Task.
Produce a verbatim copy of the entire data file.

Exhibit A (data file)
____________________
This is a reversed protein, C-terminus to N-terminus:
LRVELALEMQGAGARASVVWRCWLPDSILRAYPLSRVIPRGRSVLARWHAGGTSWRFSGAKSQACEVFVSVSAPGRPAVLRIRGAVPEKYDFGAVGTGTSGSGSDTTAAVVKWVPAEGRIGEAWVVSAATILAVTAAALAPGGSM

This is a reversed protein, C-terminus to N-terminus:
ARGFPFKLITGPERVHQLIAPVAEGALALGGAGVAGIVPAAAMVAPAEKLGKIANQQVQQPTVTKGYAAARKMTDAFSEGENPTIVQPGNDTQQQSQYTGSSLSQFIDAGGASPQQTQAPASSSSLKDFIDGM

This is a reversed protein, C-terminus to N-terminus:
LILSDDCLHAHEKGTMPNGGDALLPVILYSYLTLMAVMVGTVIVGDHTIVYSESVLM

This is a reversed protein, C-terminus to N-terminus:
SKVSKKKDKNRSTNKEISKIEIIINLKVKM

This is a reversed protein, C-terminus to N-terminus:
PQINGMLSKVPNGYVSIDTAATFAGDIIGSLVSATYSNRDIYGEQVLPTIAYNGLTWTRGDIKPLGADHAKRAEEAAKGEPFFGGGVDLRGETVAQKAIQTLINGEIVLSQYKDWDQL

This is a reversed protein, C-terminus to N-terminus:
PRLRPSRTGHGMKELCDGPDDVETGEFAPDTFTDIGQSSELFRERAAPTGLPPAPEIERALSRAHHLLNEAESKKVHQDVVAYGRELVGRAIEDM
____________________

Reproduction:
This is a reversed protein, C-terminus to N-terminus:
LRVELALEMQGAGARASVVWRCWLPDSILRAYPLSRVIPRGRSVLARWHAGGTSWRFSGAKSQACEVFVSVSAPGRPAVLRIRGAVPEKYDFGAVGTGTSGSGSDTTAAVVKWVPAEGRIGEAWVVSAATILAVTAAALAPGGSM

This is a reversed protein, C-terminus to N-terminus:
ARGFPFKLITGPERVHQLIAPVAEGALALGGAGVAGIVPAAAMVAPAEKLGKIANQQVQQPTVTKGYAAARKMTDAFSEGENPTIVQPGNDTQQQSQYTGSSLSQFIDAGGASPQQTQAPASSSSLKDFIDGM

This is a reversed protein, C-terminus to N-terminus:
LILSDDCLHAHEKGTMPNGGDALLPVILYSYLTLMAVMVGTVIVGDHTIVYSESVLM

This is a reversed protein, C-terminus to N-terminus:
SKVSKKKDKNRSTNKEISKIEIIINLKVKM

This is a reversed protein, C-terminus to N-terminus:
PQINGMLSKVPNGYVSIDTAATFAGDIIGSLVSATYSNRDIYGEQVLPTIAYNGLTWTRGDIKPLGADHAKRAEEAAKGEPFFGGGVDLRGETVAQKAIQTLINGEIVLSQYKDWDQL

This is a reversed protein, C-terminus to N-terminus:
PRLRPSRTGHGMKELCDGPDDVETGEFAPDTFTDIGQSSELFRERAAPTGLPPAPEIERALSRAHHLLNEAESKKVHQDVVAYGRELVGRAIEDM